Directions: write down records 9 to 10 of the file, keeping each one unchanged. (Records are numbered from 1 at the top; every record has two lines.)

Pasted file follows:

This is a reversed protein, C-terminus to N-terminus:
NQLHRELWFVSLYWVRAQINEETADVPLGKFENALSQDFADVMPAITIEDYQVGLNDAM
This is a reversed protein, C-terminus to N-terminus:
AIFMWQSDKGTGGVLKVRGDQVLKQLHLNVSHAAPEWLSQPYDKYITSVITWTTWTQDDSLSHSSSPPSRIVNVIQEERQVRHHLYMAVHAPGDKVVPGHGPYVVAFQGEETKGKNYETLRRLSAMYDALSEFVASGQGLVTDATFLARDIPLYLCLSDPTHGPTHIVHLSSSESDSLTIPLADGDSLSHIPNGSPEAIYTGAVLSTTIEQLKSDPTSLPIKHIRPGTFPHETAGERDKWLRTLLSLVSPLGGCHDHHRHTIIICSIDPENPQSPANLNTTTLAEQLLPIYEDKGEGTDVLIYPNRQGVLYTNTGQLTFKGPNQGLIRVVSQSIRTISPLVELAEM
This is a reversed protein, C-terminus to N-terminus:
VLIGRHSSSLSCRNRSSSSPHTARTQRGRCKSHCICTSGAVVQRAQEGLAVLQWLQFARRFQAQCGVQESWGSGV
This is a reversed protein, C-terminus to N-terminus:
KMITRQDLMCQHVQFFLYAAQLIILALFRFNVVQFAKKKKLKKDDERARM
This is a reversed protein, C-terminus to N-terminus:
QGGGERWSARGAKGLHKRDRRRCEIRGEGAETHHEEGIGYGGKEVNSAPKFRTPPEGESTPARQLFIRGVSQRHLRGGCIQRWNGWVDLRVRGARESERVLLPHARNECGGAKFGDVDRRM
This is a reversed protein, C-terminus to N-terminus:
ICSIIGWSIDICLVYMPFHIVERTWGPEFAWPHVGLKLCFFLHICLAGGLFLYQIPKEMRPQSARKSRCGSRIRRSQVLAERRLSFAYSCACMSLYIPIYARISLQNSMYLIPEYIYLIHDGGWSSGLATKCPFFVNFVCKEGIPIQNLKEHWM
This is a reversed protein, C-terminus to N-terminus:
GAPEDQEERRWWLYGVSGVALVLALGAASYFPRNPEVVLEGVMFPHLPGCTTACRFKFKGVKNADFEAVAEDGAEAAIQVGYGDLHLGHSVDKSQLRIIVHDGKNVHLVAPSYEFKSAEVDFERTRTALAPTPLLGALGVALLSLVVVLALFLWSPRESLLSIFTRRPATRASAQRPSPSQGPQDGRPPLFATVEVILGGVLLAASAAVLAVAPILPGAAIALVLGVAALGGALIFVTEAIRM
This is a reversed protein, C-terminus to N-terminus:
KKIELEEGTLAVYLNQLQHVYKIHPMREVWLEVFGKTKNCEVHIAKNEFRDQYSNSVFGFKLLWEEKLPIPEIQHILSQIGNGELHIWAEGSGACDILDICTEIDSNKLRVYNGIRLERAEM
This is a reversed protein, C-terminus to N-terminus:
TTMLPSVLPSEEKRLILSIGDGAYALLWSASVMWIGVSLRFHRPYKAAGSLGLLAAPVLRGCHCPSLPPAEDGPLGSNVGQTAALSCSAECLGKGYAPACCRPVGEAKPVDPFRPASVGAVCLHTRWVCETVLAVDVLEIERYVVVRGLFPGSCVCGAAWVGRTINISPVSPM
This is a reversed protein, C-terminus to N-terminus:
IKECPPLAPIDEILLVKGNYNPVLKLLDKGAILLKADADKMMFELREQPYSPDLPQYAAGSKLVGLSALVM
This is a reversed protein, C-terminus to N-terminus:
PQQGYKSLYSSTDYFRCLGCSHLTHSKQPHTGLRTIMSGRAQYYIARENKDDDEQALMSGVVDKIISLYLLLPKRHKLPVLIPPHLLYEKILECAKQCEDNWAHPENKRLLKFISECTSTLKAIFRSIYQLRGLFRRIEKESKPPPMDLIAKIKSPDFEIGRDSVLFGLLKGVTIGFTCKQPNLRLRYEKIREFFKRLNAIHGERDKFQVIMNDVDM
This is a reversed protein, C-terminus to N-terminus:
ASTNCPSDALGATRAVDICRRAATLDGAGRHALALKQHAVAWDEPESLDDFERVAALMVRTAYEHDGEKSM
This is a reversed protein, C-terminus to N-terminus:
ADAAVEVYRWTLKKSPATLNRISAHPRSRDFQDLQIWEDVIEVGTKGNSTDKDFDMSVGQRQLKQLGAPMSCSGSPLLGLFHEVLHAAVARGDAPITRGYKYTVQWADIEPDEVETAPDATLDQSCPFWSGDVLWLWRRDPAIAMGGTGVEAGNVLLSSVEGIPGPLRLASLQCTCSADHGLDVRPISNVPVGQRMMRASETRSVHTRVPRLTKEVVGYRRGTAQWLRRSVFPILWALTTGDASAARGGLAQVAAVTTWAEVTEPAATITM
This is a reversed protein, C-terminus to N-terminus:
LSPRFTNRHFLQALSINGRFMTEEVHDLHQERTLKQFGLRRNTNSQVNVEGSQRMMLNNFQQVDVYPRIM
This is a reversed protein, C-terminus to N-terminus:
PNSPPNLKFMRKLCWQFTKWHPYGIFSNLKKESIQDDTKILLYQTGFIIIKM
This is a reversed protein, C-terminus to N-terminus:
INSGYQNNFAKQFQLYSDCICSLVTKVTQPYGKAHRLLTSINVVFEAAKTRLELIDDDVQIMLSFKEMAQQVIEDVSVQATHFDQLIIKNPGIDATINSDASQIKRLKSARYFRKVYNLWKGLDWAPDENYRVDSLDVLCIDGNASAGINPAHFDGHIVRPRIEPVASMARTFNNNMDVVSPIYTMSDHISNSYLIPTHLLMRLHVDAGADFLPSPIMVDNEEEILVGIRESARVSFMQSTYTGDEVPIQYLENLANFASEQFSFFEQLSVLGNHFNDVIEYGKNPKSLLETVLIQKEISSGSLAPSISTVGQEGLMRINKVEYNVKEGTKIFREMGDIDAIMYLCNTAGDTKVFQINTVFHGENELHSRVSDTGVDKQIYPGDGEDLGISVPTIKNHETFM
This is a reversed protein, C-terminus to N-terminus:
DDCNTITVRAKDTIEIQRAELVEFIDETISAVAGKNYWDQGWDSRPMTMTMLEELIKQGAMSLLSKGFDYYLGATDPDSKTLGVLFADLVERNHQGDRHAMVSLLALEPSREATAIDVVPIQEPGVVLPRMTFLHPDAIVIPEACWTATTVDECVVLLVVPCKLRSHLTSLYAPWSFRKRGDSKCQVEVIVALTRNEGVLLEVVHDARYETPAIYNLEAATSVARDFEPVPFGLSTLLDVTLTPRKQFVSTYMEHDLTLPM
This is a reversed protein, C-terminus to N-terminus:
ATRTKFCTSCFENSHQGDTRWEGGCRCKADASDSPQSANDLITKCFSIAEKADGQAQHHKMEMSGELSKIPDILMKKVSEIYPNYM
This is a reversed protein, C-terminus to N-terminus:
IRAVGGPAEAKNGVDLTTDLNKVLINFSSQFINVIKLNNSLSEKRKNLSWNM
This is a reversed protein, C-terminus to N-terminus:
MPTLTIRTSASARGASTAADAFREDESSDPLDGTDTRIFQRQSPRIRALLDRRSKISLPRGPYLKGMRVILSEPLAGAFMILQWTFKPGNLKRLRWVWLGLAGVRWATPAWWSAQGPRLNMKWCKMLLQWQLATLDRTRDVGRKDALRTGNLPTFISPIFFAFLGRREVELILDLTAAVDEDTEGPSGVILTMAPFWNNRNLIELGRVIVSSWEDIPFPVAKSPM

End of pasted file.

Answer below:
This is a reversed protein, C-terminus to N-terminus:
TTMLPSVLPSEEKRLILSIGDGAYALLWSASVMWIGVSLRFHRPYKAAGSLGLLAAPVLRGCHCPSLPPAEDGPLGSNVGQTAALSCSAECLGKGYAPACCRPVGEAKPVDPFRPASVGAVCLHTRWVCETVLAVDVLEIERYVVVRGLFPGSCVCGAAWVGRTINISPVSPM
This is a reversed protein, C-terminus to N-terminus:
IKECPPLAPIDEILLVKGNYNPVLKLLDKGAILLKADADKMMFELREQPYSPDLPQYAAGSKLVGLSALVM